Read About Real-Life Events 


There are books about people and animals, but what about the world in which they live? What events did they live through? Choosing books that focus on real-life events can be a great place to start when it comes to a nonfiction reading list. Finding books that focus on events teaches kids about other people’s history, as well as their own, and helps them understand why the world is the way it is today. 


There are children’s nonfiction books about almost every major event that took place in the world, going as far back as the Trojan war and the use of the infamous Trojan Horse. There are also books catered to children that detail revolutionary events in history, like Stonewall or Woolworth’s Lunch Counter Sit-In. While some of these topics can be difficult to talk about and explain to a young child, nonfiction books for kids are designed to present information honestly at a reading level that is suitable. They’re a useful tool for teachers and parents alike to use when talking about difficult topics a child might ask about, as they offer a sense of safety and comfort.

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Sometimes nonfiction books can bring up strong emotions (in both children and adults!), so it’s important to acknowledge that after reading about a particularly challenging topic, kids might want to talk about it and learn even more. This might mean finding more resources, going to museums or art galleries, or visiting a local historical center. 


Read About Places

boy reading

Some children are really into geography from a young age and might feel attached to certain countries or regions of the world. The most popular example that comes to mind is Ancient Egypt, which attracts the minds and imaginations of almost every child at some point or another. Finding nonfiction books that focus on places is a fun way for kids to learn about different cultures, languages, customs, and also different histories. From Ancient Greece to modern-day Korea, there are so many fascinating cultures to entertain and delight your small readers.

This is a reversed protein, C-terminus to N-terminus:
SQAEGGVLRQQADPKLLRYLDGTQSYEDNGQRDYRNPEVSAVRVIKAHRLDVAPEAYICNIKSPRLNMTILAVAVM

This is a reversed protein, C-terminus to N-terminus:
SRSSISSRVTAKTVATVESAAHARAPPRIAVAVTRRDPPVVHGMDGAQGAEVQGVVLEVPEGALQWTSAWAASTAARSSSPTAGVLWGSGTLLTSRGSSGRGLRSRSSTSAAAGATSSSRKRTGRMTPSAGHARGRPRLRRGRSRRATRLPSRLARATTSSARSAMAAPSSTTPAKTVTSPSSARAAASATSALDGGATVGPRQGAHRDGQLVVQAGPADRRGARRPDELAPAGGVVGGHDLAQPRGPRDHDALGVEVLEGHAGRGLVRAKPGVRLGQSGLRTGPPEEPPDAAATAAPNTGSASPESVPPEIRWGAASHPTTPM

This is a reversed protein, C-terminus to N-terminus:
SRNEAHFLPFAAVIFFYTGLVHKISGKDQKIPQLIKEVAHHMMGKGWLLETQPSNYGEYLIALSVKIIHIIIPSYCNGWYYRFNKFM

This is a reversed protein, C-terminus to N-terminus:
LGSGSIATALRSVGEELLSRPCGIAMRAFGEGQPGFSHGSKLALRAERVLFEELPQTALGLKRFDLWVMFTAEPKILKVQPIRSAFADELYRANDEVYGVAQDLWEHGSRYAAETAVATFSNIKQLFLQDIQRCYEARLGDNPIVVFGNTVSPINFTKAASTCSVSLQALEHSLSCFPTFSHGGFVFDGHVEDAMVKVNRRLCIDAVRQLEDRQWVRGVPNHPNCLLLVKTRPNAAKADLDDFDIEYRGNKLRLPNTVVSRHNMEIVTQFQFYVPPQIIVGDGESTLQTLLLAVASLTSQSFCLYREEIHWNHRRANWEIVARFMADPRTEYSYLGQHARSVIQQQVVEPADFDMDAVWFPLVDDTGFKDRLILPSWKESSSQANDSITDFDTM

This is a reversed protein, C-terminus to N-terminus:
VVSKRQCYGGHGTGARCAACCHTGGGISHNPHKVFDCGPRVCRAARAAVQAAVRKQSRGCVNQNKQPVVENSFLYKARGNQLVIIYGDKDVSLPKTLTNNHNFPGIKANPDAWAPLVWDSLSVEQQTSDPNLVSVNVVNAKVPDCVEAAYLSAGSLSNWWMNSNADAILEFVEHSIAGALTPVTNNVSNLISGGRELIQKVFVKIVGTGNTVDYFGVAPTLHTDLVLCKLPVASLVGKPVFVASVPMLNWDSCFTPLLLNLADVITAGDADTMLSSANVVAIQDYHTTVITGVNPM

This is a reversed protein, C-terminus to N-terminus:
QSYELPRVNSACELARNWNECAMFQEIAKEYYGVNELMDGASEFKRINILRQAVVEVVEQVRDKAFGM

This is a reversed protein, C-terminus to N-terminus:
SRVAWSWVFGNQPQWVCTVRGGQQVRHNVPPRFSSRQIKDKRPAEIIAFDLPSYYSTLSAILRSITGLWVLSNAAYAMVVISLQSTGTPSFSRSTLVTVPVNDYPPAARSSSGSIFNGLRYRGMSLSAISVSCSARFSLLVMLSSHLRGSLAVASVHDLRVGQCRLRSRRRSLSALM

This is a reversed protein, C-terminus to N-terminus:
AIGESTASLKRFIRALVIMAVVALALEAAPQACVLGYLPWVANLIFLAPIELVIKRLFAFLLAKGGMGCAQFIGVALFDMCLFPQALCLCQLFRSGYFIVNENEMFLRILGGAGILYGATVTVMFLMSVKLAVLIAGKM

Reading about places can also be a jumping-off point for kids to get interested in people or real-life events, as many countries and cities are known for their historical figures and dates. However, some children might just be interested in learning about a country’s culture or language, or even just famous buildings found in their cities, and that’s perfectly fine as well. The wonderful thing about nonfiction books is that one thing always leads to another, and the wealth of information can have your child entertained for years to come. 

So Much to Learn, So Much Time 


Kids have a natural curiosity when it comes to real-world events, issues, people, and animals, so getting them to read nonfiction can actually be quite easy! 


Learn more about your child’s interests and shop around for books that match their curiosities. You’ll never know where it will take them or what they (and yourself) will learn. has a ton of great nonfiction books designed for kids of all ages.